Have you ever wanted to have someone at your beck and call? At a butler cafe in Japan, you can (for about 80 minutes). I recently had a chance to visit one of the most famous ones, the Swallowtail Butler Cafe in Ikebukuro. The place is named after the butlers’ tailcoats and is located near the end of Otome Road in Ikebukuro. Reservations for an 80-minute romp as a bourgeoisie (dinner time is 120 minutes) are taken up to two weeks in advance and can fill up very quickly. The establishment is foreigner-friendly with an English version of their reservation page and English menus available, but the butlers can only speak Japanese.
Swallowtail is supposedly an annex of a much larger mansion serving England’s best teas and sweets, where monsieurs and madams can spend some quiet time in an elegant atmosphere.
This was my first time at a butler cafe and it was quite an experience. After checking in, you are greeted at the door with an “okaeri nasaimase” (welcome home) by an elderly butler named Shinomiya (think Tanaka from Kuroshitsuji when he’s not in SD form) who then takes any bags you don’t need with you to the cloak room. Another butler takes your other bags and escorts you to your table.
The only thing you need to know when coming here is that you do not do anything yourself. Your butler will seat you, put your napkin on your lap, serve you, pour your tea, take you to the restroom--everything! No photos or usage of cellphones are allowed in the cafe. You are not even allowed to stand up by yourself! If you need to get up for any reason, you must ring the bell to call over a butler who will then escort you. Breaking any protocols will most likely send the butlers into a panic.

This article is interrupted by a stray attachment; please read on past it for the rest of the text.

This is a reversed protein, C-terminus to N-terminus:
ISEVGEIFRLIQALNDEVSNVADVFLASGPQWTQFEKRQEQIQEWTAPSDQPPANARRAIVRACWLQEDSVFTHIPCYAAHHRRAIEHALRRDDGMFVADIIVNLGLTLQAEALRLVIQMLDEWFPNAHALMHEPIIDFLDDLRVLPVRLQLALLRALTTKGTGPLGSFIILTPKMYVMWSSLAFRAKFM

The set menus don’t change but there is a huge selection of teas, desserts and other delicacies that change monthly. I went with the Anna Maria lunch set--a scone, your choice of two preserves, either sandwiches or a quiche (I had the sandwiches), and three desserts. All sets include tea, with hot tea coming in a teacup specially chosen by your butler. The food came presented on a 3-tier tower, and you are asked which you would like first, sandwiches in my case. There were three types: chicken, salmon, and dessert, and they were all delicious though miniscule. Bite-sized even. When the butler noticed that I had finished the sandwiches, he quickly came over to ask if I would like to change plates. Remember-- You’re not allowed to do anything yourself! The scone was still warm and tasty. The desserts were good, but not really anything to write home about. A butler was hand making ice cream at a nearby table, which was kind of cool.
Going to the restroom was very embarrassing, if only because you have to ring the bell to get a butler to escort you. When you are done, you must wait for them near the door to take you back to your table. I’m told that you get used to it, but until then, it’s pretty awkward.
Your bill is paid 20 minutes before your time is up. When it comes time, your butler will politely tell you that it is time for your next appointment, or that it’s time for your riding lesson, etc. The reasons they come up with to boot you out are amusing. The butler took our bags and led us to the entrance where we were thanked for stopping by, and then escorted out with an “itterasshaimase (take care).”
Overall it was an interesting experience, though personally it’s not something I find myself getting hooked on since the royal treatment was a bit too much for me. Then again, there was more than a fair share of eye candy. Lunch starts at 2800 yen and dinner at 4200 yen so it’s not cheap, but it’s definitely something to try out at least once.
Whether you come for the servers or the service, a butler cafe will turn some of your dreams into a reality.